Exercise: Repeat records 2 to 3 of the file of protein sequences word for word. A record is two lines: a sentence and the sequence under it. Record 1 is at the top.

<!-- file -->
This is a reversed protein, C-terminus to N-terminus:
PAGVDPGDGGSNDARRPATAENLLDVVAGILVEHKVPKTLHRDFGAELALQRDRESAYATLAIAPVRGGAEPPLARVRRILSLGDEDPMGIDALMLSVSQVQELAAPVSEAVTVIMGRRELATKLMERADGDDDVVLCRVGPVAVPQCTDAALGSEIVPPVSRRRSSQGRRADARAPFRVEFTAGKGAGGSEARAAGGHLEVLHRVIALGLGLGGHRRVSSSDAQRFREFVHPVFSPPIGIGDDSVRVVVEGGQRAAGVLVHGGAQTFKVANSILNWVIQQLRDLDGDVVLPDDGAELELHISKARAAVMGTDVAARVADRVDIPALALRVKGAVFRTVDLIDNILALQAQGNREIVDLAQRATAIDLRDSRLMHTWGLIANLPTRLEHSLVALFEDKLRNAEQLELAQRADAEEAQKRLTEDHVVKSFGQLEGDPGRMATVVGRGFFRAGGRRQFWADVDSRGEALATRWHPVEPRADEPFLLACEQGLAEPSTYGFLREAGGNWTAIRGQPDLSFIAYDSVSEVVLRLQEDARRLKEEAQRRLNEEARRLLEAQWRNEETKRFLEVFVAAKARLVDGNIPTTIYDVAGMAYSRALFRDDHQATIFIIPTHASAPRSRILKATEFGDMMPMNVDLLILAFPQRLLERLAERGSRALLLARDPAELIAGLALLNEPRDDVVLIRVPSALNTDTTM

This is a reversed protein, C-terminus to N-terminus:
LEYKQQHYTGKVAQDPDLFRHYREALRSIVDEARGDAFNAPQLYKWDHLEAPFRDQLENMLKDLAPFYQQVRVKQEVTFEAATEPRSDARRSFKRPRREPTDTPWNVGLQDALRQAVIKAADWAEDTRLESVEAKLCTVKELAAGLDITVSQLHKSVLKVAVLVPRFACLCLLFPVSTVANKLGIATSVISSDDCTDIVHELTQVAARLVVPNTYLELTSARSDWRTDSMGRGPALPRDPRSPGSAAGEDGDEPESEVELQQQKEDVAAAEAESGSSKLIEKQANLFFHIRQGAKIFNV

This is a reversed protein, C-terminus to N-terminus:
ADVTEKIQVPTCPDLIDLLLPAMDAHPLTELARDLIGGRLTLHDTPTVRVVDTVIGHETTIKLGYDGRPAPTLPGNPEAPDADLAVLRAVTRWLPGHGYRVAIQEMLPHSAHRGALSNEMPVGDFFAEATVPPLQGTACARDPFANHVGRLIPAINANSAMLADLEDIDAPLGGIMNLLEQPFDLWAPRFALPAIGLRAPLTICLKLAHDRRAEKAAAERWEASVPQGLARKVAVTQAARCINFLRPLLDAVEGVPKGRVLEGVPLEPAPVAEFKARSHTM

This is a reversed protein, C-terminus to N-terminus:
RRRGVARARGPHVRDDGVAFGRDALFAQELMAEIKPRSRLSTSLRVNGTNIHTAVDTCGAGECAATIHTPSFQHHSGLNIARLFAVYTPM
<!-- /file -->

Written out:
This is a reversed protein, C-terminus to N-terminus:
LEYKQQHYTGKVAQDPDLFRHYREALRSIVDEARGDAFNAPQLYKWDHLEAPFRDQLENMLKDLAPFYQQVRVKQEVTFEAATEPRSDARRSFKRPRREPTDTPWNVGLQDALRQAVIKAADWAEDTRLESVEAKLCTVKELAAGLDITVSQLHKSVLKVAVLVPRFACLCLLFPVSTVANKLGIATSVISSDDCTDIVHELTQVAARLVVPNTYLELTSARSDWRTDSMGRGPALPRDPRSPGSAAGEDGDEPESEVELQQQKEDVAAAEAESGSSKLIEKQANLFFHIRQGAKIFNV

This is a reversed protein, C-terminus to N-terminus:
ADVTEKIQVPTCPDLIDLLLPAMDAHPLTELARDLIGGRLTLHDTPTVRVVDTVIGHETTIKLGYDGRPAPTLPGNPEAPDADLAVLRAVTRWLPGHGYRVAIQEMLPHSAHRGALSNEMPVGDFFAEATVPPLQGTACARDPFANHVGRLIPAINANSAMLADLEDIDAPLGGIMNLLEQPFDLWAPRFALPAIGLRAPLTICLKLAHDRRAEKAAAERWEASVPQGLARKVAVTQAARCINFLRPLLDAVEGVPKGRVLEGVPLEPAPVAEFKARSHTM